In other words, might privileged men who are sexually violent have the resources to escape detection altogether?
In good company
Ford's allegations have not been substantiated by a thorough investigation, but they have affected Kavanaugh's reputation. In trying to shore up his tarnished respectability, Kavanaugh aligned himself with the other successful men in the Capitol building by listing his many accomplishments.
"Senator, I was at the top of my class academically, busted my butt in school. Captain of the varsity basketball team. Got in Yale College. When I got into Yale College, got into Yale Law School. Worked my tail off," said Kavanaugh at one point in the hearing.
This defensive work was repeated as well by some Republican senators. Statements about Kavanaugh being a "good man" and a "good judge" and having a "good name" are peppered throughout the hearing transcript.
In turn, Kavanaugh was also subtly distancing himself from unspecified men who would engage in such "horrific" behavior, with statements such as "sexual assault is horrific." He was implying that only bad men commit sexual assault, not the good ones.
Sen. Lindsey Graham furthered this distinction. He said to Kavanaugh, "You're supposed to be Bill Cosby when you're a junior and senior in high school. And all of a sudden, you got over it. It's been my understanding that if you drug women and rape them for two years in high school, you probably don't stop."
Graham's comparison fits nicely with society's dominant ideas that sex offenders are easily differentiated from seemingly respectable men.
Debunking an image
While Kavanaugh testified, I was lecturing about sex offender laws and policies, trying to help my undergraduate students think through how they might conceptualize perpetrators of sexual assault.
I asked my class to brainstorm stereotypes they had about sex offenders.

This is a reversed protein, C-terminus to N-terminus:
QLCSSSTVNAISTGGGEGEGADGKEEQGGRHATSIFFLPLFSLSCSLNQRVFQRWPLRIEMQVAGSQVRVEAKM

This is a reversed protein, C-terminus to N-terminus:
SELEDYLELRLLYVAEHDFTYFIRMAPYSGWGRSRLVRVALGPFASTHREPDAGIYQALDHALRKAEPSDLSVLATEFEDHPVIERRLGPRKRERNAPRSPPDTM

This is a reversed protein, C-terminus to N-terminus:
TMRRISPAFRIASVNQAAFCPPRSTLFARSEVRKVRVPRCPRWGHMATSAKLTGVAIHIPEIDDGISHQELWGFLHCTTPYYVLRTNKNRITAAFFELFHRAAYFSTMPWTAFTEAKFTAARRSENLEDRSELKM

They responded that sex offenders are "strange," "creepy" and probably living in dank basements. These powerful stereotypes certainly resonate with many legal and media portrayals of sex offenders.
Criminologist Mona Lynch found that federal legislative debates about sex offender policies in the late 1990s used emotionally charged language, such as "scourge," "sick" and "twisted," which emphasized the symbolic disgust and pollution surrounding sex offenders. This was certainly a very different tenor and vocabulary than what we saw in the Kavanaugh hearings.
When I pressed my students to articulate the precise reasons why Kavanaugh did not fit the sex offender mold, they noted that he had a family; he was educated; and he seemed nice.
I understood what they meant. Indeed, Kavanaugh is not a convicted sex offender. And he does not fit our dominant cultural stereotypes about men who commit sexual assault.
But the proxies that my students used to assess the credibility of Kavanaugh's testimony actually tell us nothing about his, or anyone else's, propensity to commit acts of sexual violence – either in the past, present or future.
Time to refocus
Much of the scholarship on sexual violence focuses on victims. So there remain many unanswered questions on how to best predict which men are actually most likely to commit sexual assault.
Moreover, we know that the perpetration of sexual assault is not simply an effect of psychological dysfunction. Social conditions – like party cultures on college campuses – facilitate sexual assault.
When hearings like Kavanaugh's fixate on moralistic distinctions between good men and bad men, this can lead to analytical quagmires that will not provide answers to our pressing questions.
We cannot assess the facts at hand because we become distracted by the accused man's family life, educational record and professional success.
Yet none of these class distinctions or resume items tell us anything about what happened on that summer night in 1982.